WHO, 35 countries launch COVID-19 Technology Access Pool or C-TAP to share scientific data and beat coronavirus

COVID-19, the potentially deadly respiratory disease caused by the novel coronavirus, is a global problem that can only be solved by a global solution starting with sharing scientific data about the pandemic, the World Health Organization Director General Dr. Tedros Adhanom Ghebreyesus said on Friday.

Speaking at his regular press briefing from the WHO headquarters in Geneva, Dr. Tedros Adhanom Ghebreyesus announced the launch of the COVID-19 Technology Access Pool, or C-TAP. The initiative was launched by the WHO, a group of 35 countries and numerous partners.

C-TAP, first proposed President Carlos Alvarado of Costa Rica, is a sister initiative of the ACT Accelerator, which offers concrete actions to achieve the objective of the ACT Accelerator, which is equitable access of information with focus on vaccines, diagnostics and therapeutics.

There are five priorities for C-TAP that will allow the world to work together to defeat COVID-19. “First, public disclosure of gene sequencing research; Second, public disclosure of all clinical trial results; Third, encouraging governments and research funders to include clauses in contracts with pharmaceutical companies about equitable distribution and publication of trial data; Fourth, licensing treatments and vaccines to large and small producers; And fifth, promoting open innovation models and technology transfer that increase local manufacturing and supply capacity,” WHO Director General Dr. Tedros Adhanom Ghebreyesus said at his regular press briefing on Friday.

He said the tools to prevent, detect and treat COVID-19 are global public goods that should be accessible by all people.

“Science is giving us solutions, but to make those solutions work for everyone, we need solidarity,” he added.

Read his full remarks and explanation below delivered from Geneva on May 29, 2020, during the regular press briefing

President Alvarado,

Prime Minister Mottley,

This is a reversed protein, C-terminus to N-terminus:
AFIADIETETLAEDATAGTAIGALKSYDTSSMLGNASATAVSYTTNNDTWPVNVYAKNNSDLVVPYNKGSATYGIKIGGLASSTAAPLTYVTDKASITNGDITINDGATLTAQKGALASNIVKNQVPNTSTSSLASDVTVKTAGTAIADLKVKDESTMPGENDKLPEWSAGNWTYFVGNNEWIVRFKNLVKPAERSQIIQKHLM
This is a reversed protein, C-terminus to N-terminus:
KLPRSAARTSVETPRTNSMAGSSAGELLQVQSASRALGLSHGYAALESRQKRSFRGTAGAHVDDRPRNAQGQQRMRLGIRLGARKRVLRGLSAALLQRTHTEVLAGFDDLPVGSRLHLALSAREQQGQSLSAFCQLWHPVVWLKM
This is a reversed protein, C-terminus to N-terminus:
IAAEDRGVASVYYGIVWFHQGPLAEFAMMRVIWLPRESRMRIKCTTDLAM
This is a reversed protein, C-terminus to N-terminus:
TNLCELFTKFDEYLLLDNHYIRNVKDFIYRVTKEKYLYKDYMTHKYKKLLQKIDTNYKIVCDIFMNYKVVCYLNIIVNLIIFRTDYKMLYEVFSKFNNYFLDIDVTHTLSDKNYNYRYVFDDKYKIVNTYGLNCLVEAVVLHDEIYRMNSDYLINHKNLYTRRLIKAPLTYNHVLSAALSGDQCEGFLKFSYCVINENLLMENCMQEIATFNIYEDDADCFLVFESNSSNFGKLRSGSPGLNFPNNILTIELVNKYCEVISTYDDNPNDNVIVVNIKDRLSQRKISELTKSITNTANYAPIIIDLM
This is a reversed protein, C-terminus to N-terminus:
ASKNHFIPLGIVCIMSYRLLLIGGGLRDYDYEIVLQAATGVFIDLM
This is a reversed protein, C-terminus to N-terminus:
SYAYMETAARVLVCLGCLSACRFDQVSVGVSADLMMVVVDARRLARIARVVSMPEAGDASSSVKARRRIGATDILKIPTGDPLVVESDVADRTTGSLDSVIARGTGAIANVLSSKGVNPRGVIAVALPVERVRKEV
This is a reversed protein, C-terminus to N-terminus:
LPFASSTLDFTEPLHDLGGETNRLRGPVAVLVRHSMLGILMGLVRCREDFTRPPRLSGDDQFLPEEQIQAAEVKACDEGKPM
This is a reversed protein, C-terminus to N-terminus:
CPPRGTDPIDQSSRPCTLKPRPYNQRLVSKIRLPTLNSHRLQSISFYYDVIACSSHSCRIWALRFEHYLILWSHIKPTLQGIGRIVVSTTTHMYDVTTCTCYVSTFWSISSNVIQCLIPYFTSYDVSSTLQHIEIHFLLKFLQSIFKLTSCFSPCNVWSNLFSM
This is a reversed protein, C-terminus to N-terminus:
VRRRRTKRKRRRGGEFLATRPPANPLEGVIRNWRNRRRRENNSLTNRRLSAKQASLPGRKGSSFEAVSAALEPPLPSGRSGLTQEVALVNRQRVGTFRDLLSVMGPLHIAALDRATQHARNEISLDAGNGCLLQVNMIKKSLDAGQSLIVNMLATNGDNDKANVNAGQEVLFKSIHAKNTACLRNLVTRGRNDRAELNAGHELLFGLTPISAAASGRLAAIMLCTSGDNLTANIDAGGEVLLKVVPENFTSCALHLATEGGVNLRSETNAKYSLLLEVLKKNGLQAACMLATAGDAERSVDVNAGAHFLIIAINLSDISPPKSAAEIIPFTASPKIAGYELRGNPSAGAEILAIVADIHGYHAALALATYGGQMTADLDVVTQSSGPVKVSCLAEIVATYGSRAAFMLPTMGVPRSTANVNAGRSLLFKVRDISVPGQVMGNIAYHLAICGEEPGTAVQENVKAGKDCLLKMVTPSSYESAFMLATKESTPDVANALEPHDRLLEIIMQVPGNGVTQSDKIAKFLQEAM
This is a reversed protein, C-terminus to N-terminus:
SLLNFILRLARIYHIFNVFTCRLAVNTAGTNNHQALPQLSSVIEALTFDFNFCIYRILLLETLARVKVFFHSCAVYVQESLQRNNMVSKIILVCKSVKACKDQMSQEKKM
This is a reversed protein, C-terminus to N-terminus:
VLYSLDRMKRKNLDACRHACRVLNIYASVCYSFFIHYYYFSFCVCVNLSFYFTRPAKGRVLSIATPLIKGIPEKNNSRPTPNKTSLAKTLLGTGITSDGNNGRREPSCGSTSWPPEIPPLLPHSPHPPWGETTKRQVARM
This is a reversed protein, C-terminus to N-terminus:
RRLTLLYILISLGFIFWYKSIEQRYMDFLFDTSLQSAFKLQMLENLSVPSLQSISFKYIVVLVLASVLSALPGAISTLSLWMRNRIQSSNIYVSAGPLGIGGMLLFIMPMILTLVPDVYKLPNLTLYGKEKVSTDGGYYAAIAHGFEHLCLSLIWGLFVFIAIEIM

Excellencies, dear colleagues and friends,

Since the beginning of the pandemic, science has been at the heart of WHO’s efforts to suppress transmission and save lives.

Science is moving with incredible speed. Almost every day there is more news about research into vaccines, diagnostics and therapeutics.

But will all people benefit from these tools? Or will they become another reason people are left behind? These are the two most important questions.

A month ago, WHO and partners launched the ACT Accelerator, to speed up the development, production and equitable distribution of vaccines, diagnostics and therapeutics for COVID-19.

Today we are joining 35 countries and numerous partners to launch the COVID-19 Technology Access Pool, or C-TAP.

C-TAP was first proposed by His Excellency President Carlos Alvarado of Costa Rica, and I’d like to thank His Excellency the President for his leadership and solidarity.

C-TAP is a sister initiative of the ACT Accelerator and offers concrete actions to achieve the objective of the ACT Accelerator, which is equitable access.

C-TAP has five priorities:

First, public disclosure of gene sequencing research;

Second, public disclosure of all clinical trial results;

Third, encouraging governments and research funders to include clauses in contracts with pharmaceutical companies about equitable distribution and publication of trial data;

Fourth, licensing treatments and vaccines to large and small producers;

And fifth, promoting open innovation models and technology transfer that increase local manufacturing and supply capacity.

Through C-TAP, we are inviting companies or governments that develop an effective therapeutic to contribute the patent to the Medicines Patent Pool, which would then sub-license the patent to generic manufacturers.

C-TAP is voluntary, and builds on the success of the Medicines Patent Pool in expanding access to treatments for HIV and hepatitis C.

WHO recognizes the important role that patents play in fuelling innovation.

But this is a time when people must take priority.

Tools to prevent, detect and treat COVID-19 are global public goods that be accessible by all people. Science is giving us solutions, but to make those solutions work for everyone, we need solidarity.

COVID-19 has highlighted the inequalities of our world. But it’s also offering us an opportunity to bridge those inequalities and build a fairer world – a world in which health is not a privilege for the few, but a common good.

Now it gives me enormous pleasure to introduce His Excellency Carlos Alvarado, the President of Costa Rica.

Muchas gracias, Presidente Alvarado, mi hermano. Mucho gusto por su liderazgo.

Thank you. Muchas gracias.

Chief White House Correspondent for

Simon Ateba is Chief White House Correspondent for Today News Africa. Simon covers President Joe Biden, Vice President Kamala Harris, the U.S. government, the United Nations, the International Monetary Fund, the World Bank and other financial and international institutions in Washington D.C. and New York City.

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